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This resource is designed to answer some common questions asked by teachers about assessing the Key Competencies. It includes a DVD in which teachers and students talk about their ideas and experiences.
This report presents the findings of a kaupapa Māori research project called Kia Puāwaitia Ngā Tūmanako: Critical Issues for Whanau in Maori Education. We asked a variety of whānau the question: What sorts of educational research would be of benefit to your children and whānau in education? The aim was to use the whānau responses to refine a Māori-led and whānau-informed research agenda for Te Wāhanga.
For a summary of our findings for Māori medium (i te reo Māori), click here For a summary of our findings across Māori and English mediums (English language), click here.
Editor Paul Whitinui has reached across the disciplines, including education, psychology and health in his search for answers. The writers canvas topics such as the importance of te reo, Māori pedagogies, culturally relevant assessment, teacher education and creating a culture of care. Underpinning it all is a powerful call for recognition of Māori as culturally connected learners.
This book is for researchers, policy makers, school leaders, and Māori communities looking at positive, creative and dynamic ways of improving schooling for Māori students.
Teaching can be an exhilarating and exciting career despite, or perhaps because of, a never-ending round of challenges, difficulties and problems to solve. Beginning teachers face new challenges every day. This book points the way for school leaders to help them meet these challenges and encourage them to stay in teaching. New Zealand is no better at keeping new teachers than school systems in the United States, Australia or the United Kingdom. An alarming 37 percent of our new teachers leave teaching within the first three years. This happens although New Zealand has the best funding for teacher induction anywhere in the world.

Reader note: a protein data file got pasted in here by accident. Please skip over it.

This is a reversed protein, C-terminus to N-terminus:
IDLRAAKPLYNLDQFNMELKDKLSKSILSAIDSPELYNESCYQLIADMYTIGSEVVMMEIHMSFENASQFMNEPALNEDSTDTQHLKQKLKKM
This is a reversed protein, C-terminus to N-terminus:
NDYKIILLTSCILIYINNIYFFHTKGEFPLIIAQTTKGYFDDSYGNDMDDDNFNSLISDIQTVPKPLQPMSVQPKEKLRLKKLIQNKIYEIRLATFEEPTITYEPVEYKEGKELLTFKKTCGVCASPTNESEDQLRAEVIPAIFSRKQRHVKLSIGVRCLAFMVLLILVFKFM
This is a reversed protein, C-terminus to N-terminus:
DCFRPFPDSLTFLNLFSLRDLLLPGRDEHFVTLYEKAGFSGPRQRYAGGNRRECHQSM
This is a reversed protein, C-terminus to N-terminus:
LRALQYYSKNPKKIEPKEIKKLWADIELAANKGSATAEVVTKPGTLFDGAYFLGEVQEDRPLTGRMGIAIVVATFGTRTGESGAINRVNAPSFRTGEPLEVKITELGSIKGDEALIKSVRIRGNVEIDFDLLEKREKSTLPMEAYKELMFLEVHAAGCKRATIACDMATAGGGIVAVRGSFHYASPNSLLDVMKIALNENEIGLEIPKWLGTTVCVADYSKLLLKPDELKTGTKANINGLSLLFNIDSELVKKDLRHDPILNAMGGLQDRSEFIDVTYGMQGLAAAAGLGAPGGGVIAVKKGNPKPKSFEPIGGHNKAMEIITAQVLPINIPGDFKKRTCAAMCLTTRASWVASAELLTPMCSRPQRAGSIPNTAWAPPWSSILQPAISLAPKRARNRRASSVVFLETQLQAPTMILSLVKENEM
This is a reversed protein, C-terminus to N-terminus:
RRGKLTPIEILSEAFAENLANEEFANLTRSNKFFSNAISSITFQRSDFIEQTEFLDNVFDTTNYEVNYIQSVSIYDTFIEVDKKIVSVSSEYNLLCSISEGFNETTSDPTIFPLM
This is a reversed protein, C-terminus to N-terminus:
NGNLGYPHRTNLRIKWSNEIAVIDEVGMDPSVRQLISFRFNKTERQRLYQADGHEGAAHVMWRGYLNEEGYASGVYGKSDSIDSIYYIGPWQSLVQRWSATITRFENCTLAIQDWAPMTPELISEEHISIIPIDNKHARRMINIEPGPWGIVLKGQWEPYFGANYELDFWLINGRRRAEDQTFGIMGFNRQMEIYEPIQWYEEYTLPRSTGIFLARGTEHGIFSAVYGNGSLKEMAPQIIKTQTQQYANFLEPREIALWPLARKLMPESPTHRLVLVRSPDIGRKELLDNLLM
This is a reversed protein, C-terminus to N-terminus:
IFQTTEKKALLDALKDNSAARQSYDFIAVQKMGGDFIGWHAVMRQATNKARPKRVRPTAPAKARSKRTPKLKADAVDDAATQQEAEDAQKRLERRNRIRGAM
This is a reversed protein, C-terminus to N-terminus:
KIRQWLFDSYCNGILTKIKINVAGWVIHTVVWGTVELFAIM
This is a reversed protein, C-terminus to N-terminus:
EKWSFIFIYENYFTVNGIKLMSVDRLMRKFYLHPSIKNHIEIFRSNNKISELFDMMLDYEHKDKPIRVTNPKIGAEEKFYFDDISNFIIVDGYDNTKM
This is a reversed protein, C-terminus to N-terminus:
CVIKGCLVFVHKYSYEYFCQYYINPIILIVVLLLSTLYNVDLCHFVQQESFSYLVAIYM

Schools work continually to keep students with challenging and difficult behaviour engaged in education. The message of this book is that more can and needs to be done
The 2nd edition of the Samoan language translation of our very popular title Understanding NCEA: A relatively short and very useful guide for secondary school students and their parents.
If you are a Year 9 or 10 student, or a parent new to NCEA, this book is for you. It explains in plain language just how NCEA works – everything from standards, levels and credits to subject choice. It includes stories drawn from the real-life experiences of more than 100 students who have navigated various NCEA pathways. This book sets out how to make the best possible subject choices, avoid potential pitfalls and successfully prepare for further education or training.
This 2nd edition of the book was made necessary by a number of changes to the NCEA regulations over the past two years, including those related to numeracy and literacy and the University Entrance requirements.
Māori Pedagogies reviews literature related to Māori teaching and learning styles.
There is much to celebrate in mathematics and statistics education in Aotearoa New Zealand. The chapters in this book showcase some of our most exciting practice and research, and they are excellent examples of the work happening in New Zealand schools and teacher education.